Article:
Thursday, April 01, 2010

J. Phys. Chem. B and C, v114, Issues 13

Distinguishing Polymorphs of the Semiconducting Pigment Copper Phthalocyanine by Solid-State NMR and Raman Spectroscopy

Medhat A. Shaibat†, Leah B. Casabianca†, Diana Y. Siberio-Prez§‡, Adam J. Matzger*‡ and Yoshitaka Ishii*†

Department of Chemistry, University of Illinois at Chicago, 845 West Taylor Street, Chicago, Illinois 60607, and Department of Chemistry, University of Michigan, 930 North University Avenue, Ann Arbor, Michigan 48109
J. Phys. Chem. B, 2010, 114 (13), pp 4400–4406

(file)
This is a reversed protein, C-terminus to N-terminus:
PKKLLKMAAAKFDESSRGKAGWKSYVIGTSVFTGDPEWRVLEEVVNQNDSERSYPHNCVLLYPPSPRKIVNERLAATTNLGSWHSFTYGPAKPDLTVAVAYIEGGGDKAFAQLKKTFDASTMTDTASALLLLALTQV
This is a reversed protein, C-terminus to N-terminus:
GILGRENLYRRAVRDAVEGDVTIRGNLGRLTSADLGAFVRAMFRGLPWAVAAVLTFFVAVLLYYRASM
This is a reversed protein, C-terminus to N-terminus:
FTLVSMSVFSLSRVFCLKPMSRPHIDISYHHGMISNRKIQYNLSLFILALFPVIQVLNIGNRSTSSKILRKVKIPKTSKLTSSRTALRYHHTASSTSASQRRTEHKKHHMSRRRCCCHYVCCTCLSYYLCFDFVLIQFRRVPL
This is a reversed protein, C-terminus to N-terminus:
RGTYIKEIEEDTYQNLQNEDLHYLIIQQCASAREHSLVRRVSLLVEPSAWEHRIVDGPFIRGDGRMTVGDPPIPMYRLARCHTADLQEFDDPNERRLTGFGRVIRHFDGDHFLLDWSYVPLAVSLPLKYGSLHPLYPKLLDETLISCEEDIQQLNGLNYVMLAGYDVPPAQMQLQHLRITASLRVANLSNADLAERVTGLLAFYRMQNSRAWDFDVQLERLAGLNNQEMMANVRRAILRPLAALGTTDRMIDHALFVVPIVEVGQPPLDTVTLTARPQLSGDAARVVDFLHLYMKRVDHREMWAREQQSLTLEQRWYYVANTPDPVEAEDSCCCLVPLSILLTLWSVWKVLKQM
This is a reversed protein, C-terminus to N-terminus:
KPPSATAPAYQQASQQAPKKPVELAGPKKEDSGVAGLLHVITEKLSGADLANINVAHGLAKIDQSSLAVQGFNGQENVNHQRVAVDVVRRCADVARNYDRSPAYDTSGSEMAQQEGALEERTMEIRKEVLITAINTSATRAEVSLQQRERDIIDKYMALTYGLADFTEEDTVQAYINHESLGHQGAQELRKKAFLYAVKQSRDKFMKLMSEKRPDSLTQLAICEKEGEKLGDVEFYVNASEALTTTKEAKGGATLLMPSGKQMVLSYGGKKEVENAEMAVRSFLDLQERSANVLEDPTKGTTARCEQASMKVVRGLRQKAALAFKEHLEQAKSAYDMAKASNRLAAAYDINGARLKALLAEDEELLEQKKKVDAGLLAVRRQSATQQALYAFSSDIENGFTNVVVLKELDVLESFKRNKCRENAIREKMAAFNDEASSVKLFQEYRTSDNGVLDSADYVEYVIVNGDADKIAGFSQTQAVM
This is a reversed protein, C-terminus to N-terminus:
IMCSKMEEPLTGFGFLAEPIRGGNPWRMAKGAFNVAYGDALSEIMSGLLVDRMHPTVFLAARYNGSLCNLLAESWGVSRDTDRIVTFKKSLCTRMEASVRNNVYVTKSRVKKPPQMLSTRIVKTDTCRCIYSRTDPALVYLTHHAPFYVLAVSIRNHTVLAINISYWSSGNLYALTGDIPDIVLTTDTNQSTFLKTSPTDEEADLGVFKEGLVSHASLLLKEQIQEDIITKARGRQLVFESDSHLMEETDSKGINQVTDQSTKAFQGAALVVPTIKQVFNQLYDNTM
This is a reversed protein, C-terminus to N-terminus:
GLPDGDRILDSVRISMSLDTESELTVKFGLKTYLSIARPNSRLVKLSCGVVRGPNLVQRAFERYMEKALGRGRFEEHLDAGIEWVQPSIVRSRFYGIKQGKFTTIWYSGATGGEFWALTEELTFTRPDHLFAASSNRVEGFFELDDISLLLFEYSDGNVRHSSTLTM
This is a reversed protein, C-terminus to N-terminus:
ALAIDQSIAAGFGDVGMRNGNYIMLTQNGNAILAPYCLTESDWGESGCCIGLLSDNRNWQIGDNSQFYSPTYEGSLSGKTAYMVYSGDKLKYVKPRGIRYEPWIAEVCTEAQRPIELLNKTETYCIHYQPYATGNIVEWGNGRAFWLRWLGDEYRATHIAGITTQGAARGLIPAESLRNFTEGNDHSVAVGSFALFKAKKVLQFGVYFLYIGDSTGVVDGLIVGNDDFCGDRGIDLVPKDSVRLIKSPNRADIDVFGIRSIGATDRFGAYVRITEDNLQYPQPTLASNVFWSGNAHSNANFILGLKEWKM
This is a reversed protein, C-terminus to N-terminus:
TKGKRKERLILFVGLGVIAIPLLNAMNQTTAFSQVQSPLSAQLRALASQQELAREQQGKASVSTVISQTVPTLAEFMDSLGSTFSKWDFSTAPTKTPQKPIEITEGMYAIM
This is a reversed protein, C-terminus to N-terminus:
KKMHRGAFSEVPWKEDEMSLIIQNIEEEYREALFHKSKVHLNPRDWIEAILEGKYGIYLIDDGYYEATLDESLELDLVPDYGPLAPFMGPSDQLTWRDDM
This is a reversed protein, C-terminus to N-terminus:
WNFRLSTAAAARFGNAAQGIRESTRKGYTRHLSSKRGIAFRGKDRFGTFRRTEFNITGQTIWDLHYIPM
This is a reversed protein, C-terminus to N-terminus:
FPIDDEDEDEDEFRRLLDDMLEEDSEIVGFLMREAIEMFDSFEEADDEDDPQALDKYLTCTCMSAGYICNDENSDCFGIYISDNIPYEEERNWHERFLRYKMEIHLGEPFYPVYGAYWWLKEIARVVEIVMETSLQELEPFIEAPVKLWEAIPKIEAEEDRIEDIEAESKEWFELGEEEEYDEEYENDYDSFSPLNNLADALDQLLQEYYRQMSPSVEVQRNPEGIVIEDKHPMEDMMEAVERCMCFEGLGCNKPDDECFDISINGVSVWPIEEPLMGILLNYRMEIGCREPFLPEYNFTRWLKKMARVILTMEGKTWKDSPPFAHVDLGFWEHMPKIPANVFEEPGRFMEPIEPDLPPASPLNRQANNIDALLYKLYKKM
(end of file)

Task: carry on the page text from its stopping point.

Abstract: Cu(II)(phthalocyanine) (CuPc) is broadly utilized as an archetypal molecular semiconductor and is the most widely used blue printing pigment. CuPc crystallizes in six different forms; the chemical and physical properties are substantially modulated by its molecular packing among these polymorphs. Despite the growing importance of this system, spectroscopic identification of different polymorphs for CuPc has posed difficulties. This study presents the first example of spectroscopic distinction of α- and β-forms of CuPc, the most widely used polymorphs, by solid-state NMR (SSNMR) and Raman spectroscopy. 13C high-resolution SSNMR spectra of α- and β-CuPc using very-fast magic angle spinning (VFMAS) at 20 kHz show that hyperfine shifts sensitively reflect polymorphs of CuPc. The experimental results were confirmed by ab initio chemical shift calculations. 13C and 1H SSNMR relaxation times of α- and β-CuPc under VFMAS also showed marked differences, presumably because of the difference in electronic spin correlation times in the two forms. Raman spectroscopy also provided another reliable method of differentiation between the two polymorphs.

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